Would you stay in a relationship if you knew your husband was unfaithful?

Sometimes we’ll do anything to preserve the family or the myth of marriage.

Look at Hillary Clinton. Her husband betrayed her trust and had “sex” with another woman. She stood by him. Why? Probably, and we’ll never really know the answer, but just maybe it was because the myth of the perfect family—once she reconstructed it—would help her career. A messy divorce would have diverted her career and maybe altered it. Who knows, maybe more women would have related since 40% of the population is divorced!

Look at Anthony Weiner’s wife. She stood by her man. She knew the only chance he had of continuing with his political campaign was if she stood by him.

Look at Eleanor Roosevelt. Franklin Delano Roosevelt was known to have affairs. Eleanor did not leave him. She stayed, had her own life, but preserved the dignity of the presidency. She also wanted to continue in her role as First Lady.

Why did these women—or why would any woman stay in a relationship/a marriage once she’s been betrayed? It’s often because the disruption of a divorce is devastating and the consequences on career and children often cause people to stay in marriages that have already died. And sometimes, the known, however horrific, is worse than the unknown. Being a divorced woman is frightening and can be even more demoralizing than going through a divorce.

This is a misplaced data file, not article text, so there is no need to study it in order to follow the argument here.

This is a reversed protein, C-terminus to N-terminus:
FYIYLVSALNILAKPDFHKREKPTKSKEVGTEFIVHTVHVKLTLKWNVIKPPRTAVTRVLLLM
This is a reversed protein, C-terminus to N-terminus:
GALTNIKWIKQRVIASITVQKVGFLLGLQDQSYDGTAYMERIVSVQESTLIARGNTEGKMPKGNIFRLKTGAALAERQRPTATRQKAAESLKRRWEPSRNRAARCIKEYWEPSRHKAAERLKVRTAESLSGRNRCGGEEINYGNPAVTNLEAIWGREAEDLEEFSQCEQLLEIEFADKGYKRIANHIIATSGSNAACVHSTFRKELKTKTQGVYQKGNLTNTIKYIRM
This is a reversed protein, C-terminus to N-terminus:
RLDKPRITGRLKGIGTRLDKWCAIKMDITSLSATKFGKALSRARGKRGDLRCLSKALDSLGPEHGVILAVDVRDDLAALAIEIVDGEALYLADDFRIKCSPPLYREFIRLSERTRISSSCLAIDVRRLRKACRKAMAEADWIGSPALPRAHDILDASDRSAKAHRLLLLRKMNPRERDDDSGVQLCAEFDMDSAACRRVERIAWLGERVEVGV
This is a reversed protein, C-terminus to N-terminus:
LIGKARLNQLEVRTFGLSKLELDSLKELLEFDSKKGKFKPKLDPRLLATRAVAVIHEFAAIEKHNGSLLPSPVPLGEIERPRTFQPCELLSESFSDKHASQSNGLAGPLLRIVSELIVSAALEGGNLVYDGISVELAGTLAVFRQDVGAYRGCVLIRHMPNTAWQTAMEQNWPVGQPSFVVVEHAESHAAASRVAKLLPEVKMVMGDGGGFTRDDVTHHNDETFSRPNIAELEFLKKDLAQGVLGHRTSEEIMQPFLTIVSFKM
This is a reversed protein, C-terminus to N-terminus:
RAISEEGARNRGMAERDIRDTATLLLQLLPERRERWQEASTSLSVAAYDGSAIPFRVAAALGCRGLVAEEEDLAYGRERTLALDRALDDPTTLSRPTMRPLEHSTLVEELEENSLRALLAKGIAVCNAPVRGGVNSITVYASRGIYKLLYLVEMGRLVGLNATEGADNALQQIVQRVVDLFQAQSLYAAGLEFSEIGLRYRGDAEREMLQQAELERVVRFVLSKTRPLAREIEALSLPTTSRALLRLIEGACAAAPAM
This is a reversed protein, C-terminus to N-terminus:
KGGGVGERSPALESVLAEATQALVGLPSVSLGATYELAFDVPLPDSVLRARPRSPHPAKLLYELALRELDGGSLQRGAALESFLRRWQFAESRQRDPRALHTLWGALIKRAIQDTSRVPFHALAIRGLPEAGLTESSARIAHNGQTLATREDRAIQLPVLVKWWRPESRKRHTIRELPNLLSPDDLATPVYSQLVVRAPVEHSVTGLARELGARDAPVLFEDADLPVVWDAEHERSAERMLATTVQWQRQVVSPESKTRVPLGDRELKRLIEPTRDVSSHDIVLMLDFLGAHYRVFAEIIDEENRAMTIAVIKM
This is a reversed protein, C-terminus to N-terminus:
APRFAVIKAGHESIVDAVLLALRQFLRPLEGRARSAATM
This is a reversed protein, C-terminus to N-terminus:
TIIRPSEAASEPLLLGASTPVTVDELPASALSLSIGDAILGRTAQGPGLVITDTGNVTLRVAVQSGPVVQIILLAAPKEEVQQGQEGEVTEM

If the truth be known, I would have stayed. I would have done anything, been anything to have avoided the thirty years of a post-divorce abyss. I worked hard, tried to be a good mother, but life for me after the divorce was “just going through the motions.” I’d look at the “dad-chair” at every meal, dread holidays just in case it “wasn’t my year.” I felt like a failure even though I was a wildly successful chiropractor with a six-figure practice and patients who loved and trusted me.

Sometimes we don’t get to make the choice about the marriage, but when it is over, we do have a choice: We can either reconstruct our lives or lick our wounds. I chose to wallow in self-pity for long, too long. Until one day, I decided to write down my good and bad qualities. It was then that I decided I had enough good qualities to forgive myself. And, I’ve never looked back since that day.

I encourage each and every one of you to forgive yourself for anything and everything. Nothing is worth a life, your life. Do it now. Life doesn’t wait for you to heal—Seize it and enjoy the day because you deserve it.